Black Petals Issue #80, Summer, 2017

The Critter in the Tin
Mars-News, Views and Commentary
Andrew's War-Fiction by Roy Dorman
Down at the Hardware Store-Fiction by Roy Dorman
Excision-Fiction by Paul Strickland
Rise-Fiction by Mike Mulvihill
Surviving Montezuma, Chapters 9 & 10-Fiction by Kenneth James Crist
The Bugbear in the Darksome Chamber-Fiction by Charles C. Cole
The Critter in the Tin-Fiction By K. B. Updike Jr.
Bondegezu, Tree Kangaroo and 3 other poems by Richard Stevenson

Fiction by K. B. Updike Jr.


The Critter in the Tin

By KB Updike Jr.

Poetic narrative microfiction




A tin can kept spinning through alleyways and sidewalks as if recently kicked.

Within the soda delivery apparatus a four-handed critter with one eye and no head

crawled thru the muck lining the sides.


The monster’s mouth, a drooling slit below its one eye,

attached to the body between the two front arms,

released an elongated tongue to lap up caffeinated soda.


Adventurers appeared within the can, men and women

seeking a land apart from their classic space

where smaller beings lived.


A trench-coated man smoking a hand-rolled cigarette drew a shadow-concealed blade from his pockets

and drove it into a similar creature traversing the sides of the can.

He exhaled a thick smoke as the animal died, and his friends vanished with him into faery lands.


Magical energetic vibrations adhered to metal density;

the cylindrical nature of the introductory beast’s hovel

attracted the kind of psychic swirls emitted by chakra.


Headless announcement, scenic abomination, it exuded a repellant smell

to defuse any intent to enclose in reference to the creeping things in the tin tunnel:

rank, musky, acidic, and probably poisonous.


The can denizens regularly appeared and disappeared in

accidentally enchanted space,

a paradox of occult residues.


Headless four-handed torso crawled thru a dent in the tin tunnel,

disappearing into shadow, emerging full-sized in some major city’s sewers,

devouring sludge with prolonged sipping actions.


The torso’s hands became hairless, fleshy, toeless paws with three sharp fingernails,

its arms shape-shifted thru patterns of elbow to knee,

and the animal rushed through sewer depths to a nighttime surface.


The abomination dwelled upon inescapable longing for sustenance,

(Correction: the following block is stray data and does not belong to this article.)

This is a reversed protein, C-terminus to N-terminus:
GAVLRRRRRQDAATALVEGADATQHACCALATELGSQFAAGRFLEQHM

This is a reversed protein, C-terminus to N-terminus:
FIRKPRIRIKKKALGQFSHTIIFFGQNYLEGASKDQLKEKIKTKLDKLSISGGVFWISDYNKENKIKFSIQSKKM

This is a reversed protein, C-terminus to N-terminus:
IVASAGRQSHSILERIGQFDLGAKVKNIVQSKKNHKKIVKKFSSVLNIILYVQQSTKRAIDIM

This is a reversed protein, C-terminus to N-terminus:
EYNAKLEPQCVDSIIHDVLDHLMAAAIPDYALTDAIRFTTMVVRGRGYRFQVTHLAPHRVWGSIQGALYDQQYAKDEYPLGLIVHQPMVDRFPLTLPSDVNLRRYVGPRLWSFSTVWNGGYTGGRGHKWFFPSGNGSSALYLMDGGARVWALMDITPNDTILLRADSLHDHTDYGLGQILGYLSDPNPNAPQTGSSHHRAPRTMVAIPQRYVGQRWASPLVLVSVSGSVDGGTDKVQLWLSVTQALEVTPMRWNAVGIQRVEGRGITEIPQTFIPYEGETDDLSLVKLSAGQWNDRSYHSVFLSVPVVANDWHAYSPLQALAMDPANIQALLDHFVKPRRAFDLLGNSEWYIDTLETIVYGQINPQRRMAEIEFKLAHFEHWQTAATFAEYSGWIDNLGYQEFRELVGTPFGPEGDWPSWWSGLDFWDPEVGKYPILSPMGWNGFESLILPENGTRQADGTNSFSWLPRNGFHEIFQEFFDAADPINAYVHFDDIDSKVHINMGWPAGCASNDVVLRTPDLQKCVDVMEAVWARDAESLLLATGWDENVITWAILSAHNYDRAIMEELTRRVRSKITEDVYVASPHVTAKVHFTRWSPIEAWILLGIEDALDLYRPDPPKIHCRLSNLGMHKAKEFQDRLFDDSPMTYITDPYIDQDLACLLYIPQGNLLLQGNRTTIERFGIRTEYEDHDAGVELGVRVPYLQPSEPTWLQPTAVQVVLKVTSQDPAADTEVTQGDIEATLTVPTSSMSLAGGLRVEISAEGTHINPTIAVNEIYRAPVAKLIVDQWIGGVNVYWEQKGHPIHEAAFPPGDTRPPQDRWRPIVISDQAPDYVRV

apart from the abyssal energies invisibly flowing freely

through its body, providing an aimless, pathetic, soul life.


The wanderer shifted into a skin-colored puddle,

oozing forth from the depths of the sewer

onto nighttime city streets.


Its shape returned to four arms and hands

and eye and mouth and seeking tongue

sucking muck off the street.


An empathic need to find love

attuned the animal to emotional vibrations

of nightlife in the city.


The abomination sensed an old woman’s heart explode for dozens of miles

as her tongue penetrated her lover’s lips,

her arms embracing him on the bench in the city park,


She pulled him down atop her,

grasping his thighs, forcing his knees against her sides,

as his mouth and body followed her back’s settling upon the wood.


The animal felt love thumping against building and road,

and hungrily invaded the source, tongue pulled against stomach,

wagged by air currents behind torso anus hole like a tail.


The two lovers closed their eyes and melted into

The timeless passion born of



The creature’s mouth expanded from the outer limits

of its body, and, white needle teeth elongating,

the beast struck!


It chomped the woman’s leg and chewed vigorously on her love,

as shrill agony blasted from her mouth

into the night sky before she died.



KB Updike Jr.,, of Mechanicsville, Virginia, who wrote BP #80’s “The Critter in the Tin” poetic narrative microfiction, is a Virginia “virgin writer”; in addition to his own writing website, he has been in online publications like Circle Magazine, Word Riot, and The Freezine of Fantasy and Science Fiction.

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